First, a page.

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    2. Age does matter, because the system is perfectly viable from the current near-retirees' point of view. 3. Economic literacy, or lack of it, probably is big factor, along with an, age-correlated, sentiment of "tax the rich, that'll fix the system". Commented Apr 25, 2023 at 22:37
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    Quite a lot of people can do the math, and demand that the government should "tax the rich," or "cut welfare to lazy people," or something like that. No majority for any one of those steps, however.
    – o.m.
    Commented Apr 26, 2023 at 4:34
  • @o.m. being pro "tax the rich" or "cut welfare to lazy people" (which is unrelated to pensions, btw) does not mean one has actually done any serious investigations into the subject. And there is a vast majority for "keep it the way it is", which again doesn't necessarily mean the math for doing so works out. Commented Apr 26, 2023 at 15:37
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    @Ertai87 not really. Right now I'm 23, and retiring at 62 or 64 is basically a rounding error at this point. It makes no difference to me now. If I was 61 and planning on retiring next year, it would make a huge difference. Furthermore, being 23, the system has plenty of time to go bankrupt before I become retirement age, in which case I get no pension, so it would be in my best interest to fix the system. However, if I was retiring next year, I don't have that worry, and the current system works just fine.
    – Esther
    Commented Apr 26, 2023 at 20:18

On the economic front, there are still major doubts among the population about the very need for reform, and about the effectiveness of the current reform in redressing the situation.

A report on the financial outlook for the pension systems was published in September 2022 by the COR (Conseil d'Orientation des Retraites), and is the basis for the government's argument that more money needs to be brought into the system.

But the report is actually more nuanced. According to this interview with Michael Zemmour (Senior lecturer in economics at the University of Paris-I):

[The report] tells us that spending is under control and that the system is not in danger. On the balance, it tells us that it depends on the conventions and macroeconomic assumptions of the moment, but that in the long term it is in surplus. On the other hand, he alerts us to a drop in revenues, particularly those coming from the State, which causes a deficit, while expenditures are stable. And in any case, this deficit is not a threat. It is a small deficit on the scale of the pension system. He also warns about the programmed drop in the level of pensions for tomorrow's retirees, who risk having a relative standard of living 20% lower than today. Either we agree with this and do nothing, or we think it is a concern and additional funding will have to be provided.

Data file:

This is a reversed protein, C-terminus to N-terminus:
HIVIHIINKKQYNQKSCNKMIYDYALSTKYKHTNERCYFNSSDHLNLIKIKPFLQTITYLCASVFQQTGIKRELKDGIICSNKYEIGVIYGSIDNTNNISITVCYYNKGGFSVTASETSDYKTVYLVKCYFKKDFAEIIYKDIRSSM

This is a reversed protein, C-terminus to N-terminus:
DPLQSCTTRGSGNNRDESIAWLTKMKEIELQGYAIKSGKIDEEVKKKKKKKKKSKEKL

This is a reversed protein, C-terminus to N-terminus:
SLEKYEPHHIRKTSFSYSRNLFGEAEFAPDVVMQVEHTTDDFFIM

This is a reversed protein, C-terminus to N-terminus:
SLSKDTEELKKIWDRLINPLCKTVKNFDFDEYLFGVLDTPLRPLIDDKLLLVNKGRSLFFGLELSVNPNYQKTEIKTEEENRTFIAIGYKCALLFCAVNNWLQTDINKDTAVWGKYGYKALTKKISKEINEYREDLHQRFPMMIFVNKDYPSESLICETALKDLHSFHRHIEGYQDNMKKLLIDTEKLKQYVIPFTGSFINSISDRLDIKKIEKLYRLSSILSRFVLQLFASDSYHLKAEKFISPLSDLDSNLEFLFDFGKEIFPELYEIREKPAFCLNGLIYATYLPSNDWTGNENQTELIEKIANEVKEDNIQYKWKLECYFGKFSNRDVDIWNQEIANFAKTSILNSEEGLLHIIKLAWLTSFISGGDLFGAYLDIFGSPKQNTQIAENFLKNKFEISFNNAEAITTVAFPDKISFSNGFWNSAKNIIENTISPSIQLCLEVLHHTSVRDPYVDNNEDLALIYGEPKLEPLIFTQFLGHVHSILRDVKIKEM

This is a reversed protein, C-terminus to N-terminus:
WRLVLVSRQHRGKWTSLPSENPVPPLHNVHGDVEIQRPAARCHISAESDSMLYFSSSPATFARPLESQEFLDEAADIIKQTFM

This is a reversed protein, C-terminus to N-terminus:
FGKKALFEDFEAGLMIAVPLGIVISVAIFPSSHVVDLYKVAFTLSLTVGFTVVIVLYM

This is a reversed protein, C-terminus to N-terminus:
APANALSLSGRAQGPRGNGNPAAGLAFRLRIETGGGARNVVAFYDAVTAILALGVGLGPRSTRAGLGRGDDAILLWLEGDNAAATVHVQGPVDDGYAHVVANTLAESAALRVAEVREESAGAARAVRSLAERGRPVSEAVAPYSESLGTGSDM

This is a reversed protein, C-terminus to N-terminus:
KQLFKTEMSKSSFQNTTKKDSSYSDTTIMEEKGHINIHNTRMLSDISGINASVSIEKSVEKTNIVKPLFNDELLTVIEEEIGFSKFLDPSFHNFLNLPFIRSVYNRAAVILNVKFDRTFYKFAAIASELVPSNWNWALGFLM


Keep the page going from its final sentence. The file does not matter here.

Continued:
This analysis has been widely taken up by the unions and is fairly well integrated among the opponents of the reform. An example from the FSU (the main teachers' union):

In the September 2022 report of the COR, the changes in the share of pension expenditure in GDP would remain quite controlled until 2070. The expenses do not explode because the successive reforms since 1993 have taken their toll and lowered the level of pensions. The COR has calculated that, without these various reforms and the change in the indexation method in the basic schemes, the share of expenditure would be 18.9% of GDP in 2070 with a growth assumption of 1.3%. A largely sustainable effort.

While the COR projects an average retirement age of 63.7 in 2040 without reform, and while currently more than half of all employees have left the workforce at 62, postponing the legal retirement age to 64 is unjustifiable both economically and in terms of the cost of the reform.

Another point of opposition concerns the effectiveness of the reform compared to the efforts required of workers.

Indeed, the initial reform foresaw a saving of 17.7 billion euros, to fill a deficit of 13.5 billion euros by 2030, leaving a margin of nearly 4 billion euros. But to make the reform more popular and try to reach a majority in parliament, social measures have been granted (for people with disabilities or inaptitude, for long careers, for mothers), which in the end will cost nearly 7 billion euros, leaving the system in deficit. Opponents of the reform therefore argue that the efforts required of workers are too great in relation to the announced gains of the reform, and that the estimated deficit of 17.7 billion euros in 2030, which is largely overestimated, can be borne by the state budget (over 600 billion euros).

  • You can be sure that those like Bruno Le Maire who have criticized the package as still unbalanced aren't those protesting in the street. Commented Apr 27, 2023 at 18:19